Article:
6 August 2015
In this image from May, Msgr. Kozar meets a few of the displaced Iraqis who are rebuilding their lives in Erbil, Iraq. (photo: CNEWA)
One year after ISIS extremists stormed the villages of the Nineveh Plain in the middle of the night, driving out more than 120,000 Christians, most of those who fled remain in their places of exile. Largely due to the heroic efforts of the priests and religious sisters exiled with their community, however, panic and fear have been replaced by resilience and grace, said CNEWA’s president, Msgr. John E. Kozar.
“The churches are working together, Chaldean and Syriac, Catholic and Orthodox, setting up educational and catechetical programs for children; health care facilities for expectant mothers, infants and toddlers, the handicapped and the elderly; counseling for all those struggling to cope; and temporary housing to replace the tents,” he added.
“The community is beginning to display some of the daily rhythms of normality again,” reported CNEWA’s correspondent in Kurdistan, Don Duncan. “Kids are going off to school, mom is cleaning the house or preparing dinner for when they come home.” But, he added, “the male population is still chronically underemployed, domestic tensions continue to flare in households, living conditions remain cramped and disease is rampant.”
“While much dignity has been restored — thanks largely to the work of the parish priests, religious sisters and parish volunteers, most of whom are displaced themselves — displaced Christians remain in limbo, and their long-term needs are great,” said Msgr. Kozar, who accompanied the Holy See’s Cardinal Leonardo Sandri on a pastoral visit to Iraqi Kurdistan in early May.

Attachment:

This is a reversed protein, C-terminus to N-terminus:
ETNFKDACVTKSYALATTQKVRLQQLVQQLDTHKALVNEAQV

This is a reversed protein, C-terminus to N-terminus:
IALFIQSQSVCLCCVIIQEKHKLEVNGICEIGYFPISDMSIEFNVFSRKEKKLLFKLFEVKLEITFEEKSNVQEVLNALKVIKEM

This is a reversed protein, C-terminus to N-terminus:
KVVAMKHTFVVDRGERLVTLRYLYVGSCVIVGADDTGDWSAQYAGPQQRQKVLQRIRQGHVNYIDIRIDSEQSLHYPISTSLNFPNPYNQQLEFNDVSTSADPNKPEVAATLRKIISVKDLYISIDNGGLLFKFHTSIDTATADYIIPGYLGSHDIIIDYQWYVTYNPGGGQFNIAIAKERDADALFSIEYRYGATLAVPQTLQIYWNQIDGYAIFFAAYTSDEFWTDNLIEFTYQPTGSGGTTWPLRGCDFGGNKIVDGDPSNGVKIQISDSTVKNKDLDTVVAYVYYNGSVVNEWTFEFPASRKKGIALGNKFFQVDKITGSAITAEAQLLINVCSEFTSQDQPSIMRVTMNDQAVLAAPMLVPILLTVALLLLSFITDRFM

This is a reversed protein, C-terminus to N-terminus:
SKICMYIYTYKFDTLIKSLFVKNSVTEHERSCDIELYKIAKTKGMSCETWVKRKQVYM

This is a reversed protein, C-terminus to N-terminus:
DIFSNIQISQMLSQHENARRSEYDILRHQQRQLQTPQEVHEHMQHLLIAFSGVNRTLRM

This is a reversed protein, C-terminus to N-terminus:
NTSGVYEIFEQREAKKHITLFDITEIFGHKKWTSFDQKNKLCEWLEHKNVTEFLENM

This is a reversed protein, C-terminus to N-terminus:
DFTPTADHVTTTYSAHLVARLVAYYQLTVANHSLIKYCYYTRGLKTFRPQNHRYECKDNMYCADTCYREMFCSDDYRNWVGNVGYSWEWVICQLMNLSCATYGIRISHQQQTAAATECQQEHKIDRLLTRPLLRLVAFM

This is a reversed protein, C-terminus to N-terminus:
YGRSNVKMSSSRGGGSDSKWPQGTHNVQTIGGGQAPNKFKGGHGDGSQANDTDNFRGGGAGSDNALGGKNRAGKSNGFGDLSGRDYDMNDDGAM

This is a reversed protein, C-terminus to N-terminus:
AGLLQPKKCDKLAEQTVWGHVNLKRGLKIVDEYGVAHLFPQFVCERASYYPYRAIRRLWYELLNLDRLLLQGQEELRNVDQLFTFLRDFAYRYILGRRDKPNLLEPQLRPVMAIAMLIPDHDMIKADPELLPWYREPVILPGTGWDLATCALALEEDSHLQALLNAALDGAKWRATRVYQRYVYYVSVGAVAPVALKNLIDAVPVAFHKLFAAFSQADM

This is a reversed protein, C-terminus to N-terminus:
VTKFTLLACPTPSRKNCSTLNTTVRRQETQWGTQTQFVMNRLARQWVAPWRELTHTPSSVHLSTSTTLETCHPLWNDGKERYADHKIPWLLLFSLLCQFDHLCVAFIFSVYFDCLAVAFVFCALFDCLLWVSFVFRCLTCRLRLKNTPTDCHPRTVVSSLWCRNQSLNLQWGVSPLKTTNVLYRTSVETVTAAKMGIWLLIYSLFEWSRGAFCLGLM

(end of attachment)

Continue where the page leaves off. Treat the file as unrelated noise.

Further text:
During his many pastoral visits to displaced Christians in Iraqi Kurdistan, Lebanon and Jordan, CNEWA’s Msgr. Kozar said he is always struck by the indomitable spirit of the people he meets.
“Again and again,” he said, “I have encountered resilience and hope. They want us to know one thing: They love the Holy Father. And they are grateful for his prayers. They want us to know they remain steadfast in their faith in Jesus.
“ ‘They have taken our homes,’ ” he recalled one girl telling him, “ ‘but they will never take our faith.’ ”
In the last year, CNEWA has disbursed more than $7.2 million to assist Iraqis and Syrians — many of them Christian — displaced by extremists in the “cradle of civilization.” These funds represent the generosity of Catholics from North America and Europe and have enabled CNEWA’s on-the-ground partners, the local churches, to respond to the needs of men, women and children devastated by the agents of hate. CNEWA activities include:
- Rushing essentials to families fleeing ISIS in the Nineveh Plain and northeastern Syria. Monies purchased milk and diapers, food packages, water supplies, bedding, medicines and sanitary kits
- Securing bedding, clothing, hygienic supplies, food and water for Iraqi and Syrian Christian refugee families hosted by church communities in Jordan and Lebanon.
Health care initiatives
- Setting up, equipping and operating clinics in Erbil, Dohuk and Zakho, Iraqi Kurdistan
- Subsidizing Mother of Mercy Clinic in Zerqa, Jordan, which offers refugee women pre- and post-natal care
- Supporting the daily clinic at the Italian Hospital in Amman for the treatment of refugees
- Providing medical care for displaced families in Syria and refugees in Lebanon.
Educational and pastoral outreach
- Providing counseling, tutoring, catechesis and English classes to Iraqi and Syrian Christian refugee families at the Pontifical Mission Community Center in Amman
- Securing a social worker to assist the Dominican Sisters of St. Catherine of Siena in their work at the Mother of Mercy Clinic in Zerqa
- Hosting summer Bible camps for refugee children in Jordan. Run by parishes and congregations of sisters, Bible camps offer children a respite from the drudgery of poverty. Camps provide counseling, catechesis and recreation
- Supporting educational programs for displaced Syrian and Iraqi children as well as assistance for refugees attending Catholic schools in Jordan.
To learn how you can be a part of CNEWA’s work in the Middle East, visit this page.